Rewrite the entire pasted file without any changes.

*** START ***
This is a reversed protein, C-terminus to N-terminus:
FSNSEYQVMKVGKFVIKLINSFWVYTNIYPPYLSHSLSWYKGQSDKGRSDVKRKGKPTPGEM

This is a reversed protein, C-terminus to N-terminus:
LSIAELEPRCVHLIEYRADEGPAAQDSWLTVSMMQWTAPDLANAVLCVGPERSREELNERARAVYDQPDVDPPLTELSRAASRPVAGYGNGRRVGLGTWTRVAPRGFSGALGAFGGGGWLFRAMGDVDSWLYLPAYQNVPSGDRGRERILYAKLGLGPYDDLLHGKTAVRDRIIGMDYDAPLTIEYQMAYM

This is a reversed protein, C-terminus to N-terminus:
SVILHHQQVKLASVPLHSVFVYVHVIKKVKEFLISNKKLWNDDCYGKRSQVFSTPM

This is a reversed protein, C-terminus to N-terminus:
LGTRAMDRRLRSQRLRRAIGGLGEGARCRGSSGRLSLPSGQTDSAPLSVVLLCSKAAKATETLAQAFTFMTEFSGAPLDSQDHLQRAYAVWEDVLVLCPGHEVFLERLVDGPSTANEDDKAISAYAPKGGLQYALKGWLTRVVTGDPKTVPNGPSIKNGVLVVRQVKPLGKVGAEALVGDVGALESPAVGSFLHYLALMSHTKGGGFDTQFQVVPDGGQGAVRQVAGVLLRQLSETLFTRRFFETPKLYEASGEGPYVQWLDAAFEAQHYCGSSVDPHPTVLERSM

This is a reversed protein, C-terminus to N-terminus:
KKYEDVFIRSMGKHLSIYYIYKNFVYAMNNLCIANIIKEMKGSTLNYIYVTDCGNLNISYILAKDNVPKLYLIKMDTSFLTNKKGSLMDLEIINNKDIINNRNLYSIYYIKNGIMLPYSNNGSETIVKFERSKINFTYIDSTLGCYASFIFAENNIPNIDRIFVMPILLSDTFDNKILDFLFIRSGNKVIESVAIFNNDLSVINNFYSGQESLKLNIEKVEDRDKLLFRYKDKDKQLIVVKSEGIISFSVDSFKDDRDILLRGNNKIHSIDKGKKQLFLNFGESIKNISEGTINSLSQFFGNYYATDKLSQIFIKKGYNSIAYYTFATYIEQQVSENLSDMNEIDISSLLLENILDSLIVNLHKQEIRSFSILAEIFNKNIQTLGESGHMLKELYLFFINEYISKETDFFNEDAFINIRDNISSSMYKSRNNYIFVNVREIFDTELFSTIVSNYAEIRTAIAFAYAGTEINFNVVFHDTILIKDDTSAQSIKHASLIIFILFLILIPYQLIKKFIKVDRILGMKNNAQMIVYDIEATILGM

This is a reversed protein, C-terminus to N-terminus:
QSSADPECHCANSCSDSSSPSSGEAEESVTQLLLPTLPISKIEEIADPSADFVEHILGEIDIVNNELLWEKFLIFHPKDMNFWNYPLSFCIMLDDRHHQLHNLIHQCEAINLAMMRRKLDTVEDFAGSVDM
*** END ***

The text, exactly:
This is a reversed protein, C-terminus to N-terminus:
FSNSEYQVMKVGKFVIKLINSFWVYTNIYPPYLSHSLSWYKGQSDKGRSDVKRKGKPTPGEM

This is a reversed protein, C-terminus to N-terminus:
LSIAELEPRCVHLIEYRADEGPAAQDSWLTVSMMQWTAPDLANAVLCVGPERSREELNERARAVYDQPDVDPPLTELSRAASRPVAGYGNGRRVGLGTWTRVAPRGFSGALGAFGGGGWLFRAMGDVDSWLYLPAYQNVPSGDRGRERILYAKLGLGPYDDLLHGKTAVRDRIIGMDYDAPLTIEYQMAYM

This is a reversed protein, C-terminus to N-terminus:
SVILHHQQVKLASVPLHSVFVYVHVIKKVKEFLISNKKLWNDDCYGKRSQVFSTPM

This is a reversed protein, C-terminus to N-terminus:
LGTRAMDRRLRSQRLRRAIGGLGEGARCRGSSGRLSLPSGQTDSAPLSVVLLCSKAAKATETLAQAFTFMTEFSGAPLDSQDHLQRAYAVWEDVLVLCPGHEVFLERLVDGPSTANEDDKAISAYAPKGGLQYALKGWLTRVVTGDPKTVPNGPSIKNGVLVVRQVKPLGKVGAEALVGDVGALESPAVGSFLHYLALMSHTKGGGFDTQFQVVPDGGQGAVRQVAGVLLRQLSETLFTRRFFETPKLYEASGEGPYVQWLDAAFEAQHYCGSSVDPHPTVLERSM

This is a reversed protein, C-terminus to N-terminus:
KKYEDVFIRSMGKHLSIYYIYKNFVYAMNNLCIANIIKEMKGSTLNYIYVTDCGNLNISYILAKDNVPKLYLIKMDTSFLTNKKGSLMDLEIINNKDIINNRNLYSIYYIKNGIMLPYSNNGSETIVKFERSKINFTYIDSTLGCYASFIFAENNIPNIDRIFVMPILLSDTFDNKILDFLFIRSGNKVIESVAIFNNDLSVINNFYSGQESLKLNIEKVEDRDKLLFRYKDKDKQLIVVKSEGIISFSVDSFKDDRDILLRGNNKIHSIDKGKKQLFLNFGESIKNISEGTINSLSQFFGNYYATDKLSQIFIKKGYNSIAYYTFATYIEQQVSENLSDMNEIDISSLLLENILDSLIVNLHKQEIRSFSILAEIFNKNIQTLGESGHMLKELYLFFINEYISKETDFFNEDAFINIRDNISSSMYKSRNNYIFVNVREIFDTELFSTIVSNYAEIRTAIAFAYAGTEINFNVVFHDTILIKDDTSAQSIKHASLIIFILFLILIPYQLIKKFIKVDRILGMKNNAQMIVYDIEATILGM

This is a reversed protein, C-terminus to N-terminus:
QSSADPECHCANSCSDSSSPSSGEAEESVTQLLLPTLPISKIEEIADPSADFVEHILGEIDIVNNELLWEKFLIFHPKDMNFWNYPLSFCIMLDDRHHQLHNLIHQCEAINLAMMRRKLDTVEDFAGSVDM